The beautiful street clocks along Fifth Avenue

A grand avenue like Fifth should be adorned with lovely, stately street clocks, right?

New York business owners whose shops were located on this pricey stretch of real estate seemed to think so. These towering timepieces (which also functioned as advertising vehicles) sprouted up in the late 19th century until about 1920, when watches became more popular.

Several extant timepieces keep us informed to this day—like this beauty. It’s stood on 59th Street in front of the Sherry Netherland since the hotel opened in 1927.

At 57th Street is the clock that tops Tiffany & Co. The nine-foot figure of Atlas was carved in 1853 and first adorned Tiffany’s when the jeweler had its store on Prince Street and Broadway.

This 20-foot, cast-iron sentinel at 44th Street was built in 1907. It originally stood at 43rd Street, but when the bank it fronted moved up a block, so did the clock.

One of the most beautiful of the city’s street clocks is the “gilded cast-iron masterpiece,” as the Landmarks Preservation Commission called it, at 200 Fifth Avenue.

The 19-footer dates to 1909—when the Madison Square neighborhood was very posh, and the Fifth Avenue Building it stood outside was so well-known, it shared a postcard with the Flatiron Building across the way.

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15 Responses to “The beautiful street clocks along Fifth Avenue”

  1. Lady G. Says:

    Those clocks are lovely. I hope they always stand.

  2. mykola (mick) dementiuk Says:

    I always met a date on 23rd St & 5th Ave right by the clock. Thanks for reminding me, it would look bad if I kept her waiting ;)

  3. wildnewyork Says:

    Well, now you can slip into Eataly and grab a $7 espresso while you wait!

  4. fivepointsguy Says:

    I wonder if there’s any money in clock repair. It would seem to me to be a dying craft. But someone has to keep these beautiful clocks, as well as the ones on office buildings (Metropolitan Life, Con Ed, etc.), running.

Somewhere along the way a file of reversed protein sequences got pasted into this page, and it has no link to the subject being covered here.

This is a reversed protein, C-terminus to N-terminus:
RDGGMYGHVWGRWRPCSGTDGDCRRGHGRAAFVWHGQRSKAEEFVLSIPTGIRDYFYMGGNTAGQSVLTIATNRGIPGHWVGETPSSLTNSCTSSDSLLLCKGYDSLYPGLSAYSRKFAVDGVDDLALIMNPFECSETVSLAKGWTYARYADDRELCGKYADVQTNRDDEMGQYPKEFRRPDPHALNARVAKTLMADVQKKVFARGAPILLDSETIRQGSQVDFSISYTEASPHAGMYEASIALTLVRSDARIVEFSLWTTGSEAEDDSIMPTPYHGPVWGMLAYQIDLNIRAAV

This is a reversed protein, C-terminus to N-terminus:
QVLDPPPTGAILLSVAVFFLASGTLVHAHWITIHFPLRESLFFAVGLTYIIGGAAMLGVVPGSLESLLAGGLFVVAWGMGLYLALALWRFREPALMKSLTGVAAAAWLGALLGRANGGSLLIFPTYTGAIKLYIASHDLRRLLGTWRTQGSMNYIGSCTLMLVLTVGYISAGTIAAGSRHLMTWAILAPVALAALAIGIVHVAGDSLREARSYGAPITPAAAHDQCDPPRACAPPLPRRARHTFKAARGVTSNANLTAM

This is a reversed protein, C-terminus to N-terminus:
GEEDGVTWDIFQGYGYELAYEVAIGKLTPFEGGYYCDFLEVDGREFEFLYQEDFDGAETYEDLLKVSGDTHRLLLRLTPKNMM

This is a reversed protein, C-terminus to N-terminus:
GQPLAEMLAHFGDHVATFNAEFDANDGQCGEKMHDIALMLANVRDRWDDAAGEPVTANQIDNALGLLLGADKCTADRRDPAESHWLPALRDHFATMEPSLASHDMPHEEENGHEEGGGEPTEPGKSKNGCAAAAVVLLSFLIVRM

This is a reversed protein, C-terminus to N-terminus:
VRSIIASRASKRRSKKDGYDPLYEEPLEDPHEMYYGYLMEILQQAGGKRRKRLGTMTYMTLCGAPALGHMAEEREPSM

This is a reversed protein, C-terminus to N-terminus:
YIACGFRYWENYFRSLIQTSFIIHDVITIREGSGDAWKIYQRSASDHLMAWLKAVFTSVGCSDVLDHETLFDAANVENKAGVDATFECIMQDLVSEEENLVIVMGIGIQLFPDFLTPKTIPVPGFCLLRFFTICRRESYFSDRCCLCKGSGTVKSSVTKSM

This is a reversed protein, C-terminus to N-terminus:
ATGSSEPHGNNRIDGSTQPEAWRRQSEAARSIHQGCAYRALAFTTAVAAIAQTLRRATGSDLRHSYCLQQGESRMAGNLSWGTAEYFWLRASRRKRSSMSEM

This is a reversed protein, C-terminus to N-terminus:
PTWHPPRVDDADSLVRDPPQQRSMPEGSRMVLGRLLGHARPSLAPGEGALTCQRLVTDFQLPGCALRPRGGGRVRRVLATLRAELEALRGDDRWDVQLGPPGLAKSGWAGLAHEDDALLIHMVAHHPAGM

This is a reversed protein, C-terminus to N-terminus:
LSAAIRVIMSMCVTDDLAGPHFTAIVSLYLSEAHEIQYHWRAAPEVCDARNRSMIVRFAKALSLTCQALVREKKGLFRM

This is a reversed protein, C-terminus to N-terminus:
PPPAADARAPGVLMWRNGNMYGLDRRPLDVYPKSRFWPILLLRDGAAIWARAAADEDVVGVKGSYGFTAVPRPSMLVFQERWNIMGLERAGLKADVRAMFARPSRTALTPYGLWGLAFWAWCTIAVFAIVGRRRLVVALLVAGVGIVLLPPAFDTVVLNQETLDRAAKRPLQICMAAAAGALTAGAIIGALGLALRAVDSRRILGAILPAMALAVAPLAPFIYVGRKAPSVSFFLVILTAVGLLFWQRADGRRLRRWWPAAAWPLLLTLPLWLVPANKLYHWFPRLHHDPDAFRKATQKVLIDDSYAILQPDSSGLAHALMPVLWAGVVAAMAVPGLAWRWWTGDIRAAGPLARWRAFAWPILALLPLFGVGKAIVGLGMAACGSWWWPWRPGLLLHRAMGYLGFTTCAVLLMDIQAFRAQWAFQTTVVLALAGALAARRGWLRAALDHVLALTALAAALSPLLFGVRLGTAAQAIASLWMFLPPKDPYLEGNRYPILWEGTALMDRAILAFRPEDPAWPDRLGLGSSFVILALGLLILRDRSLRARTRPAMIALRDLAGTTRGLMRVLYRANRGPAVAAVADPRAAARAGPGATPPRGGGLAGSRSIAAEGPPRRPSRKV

5. wildnewyork Says:

    I was shocked they all worked and told the correct time. So someone must be taking care of them.

  6. mykola (mick) dementiuk Says:

    Years ago I saw them adjusting the clock on 14th St, it took them days but it had been out for years. It worked beautifully after that.

  7. wordgrl Says:

    These beautiful clocks and the few bishops crook street lanterns left remind us of earlier times and I hope we do what we can to keep them.

  8. Madame Weebles Says:

    There are some beauties downtown too, and I think most of them still work as well. It makes me happy when I see street clocks that are well cared for.

  9. Electric Time Says:

    Electric Time Company of Medfield Massachusetts just restored the clock at 200 fifth avenue. Please feel free to use our photographs of the clock at Street Clock Restoration Just provide a link to our website at http://www.electrictime.com/post_clocks/

    Thanks.

  10. the coolest old-school clock on Lafayette Street « Ephemeral New York Says:

    [...] York has lots of lovely street clocks—like these beauties along Fifth Avenue. Like this:LikeBe the first to like [...]

  11. St Mark Says:

    Stunning. Wish we had more of these all over the city…

  12. Iconic Fifth Avenue Says:

    [...] Clock, located at 200 Fifth Avenue near 23rd Street at Madison Square Park is 19 feet high, one of several beautiful clocks you can find along the way. When it was first built in 1909, it had to be wound every eight days [...]

  13. Aleks V (@aleksvee) Says:

    That first clock is in the ending credits of The Odd Couple! I was looking for where that clock was and came across this page. :)

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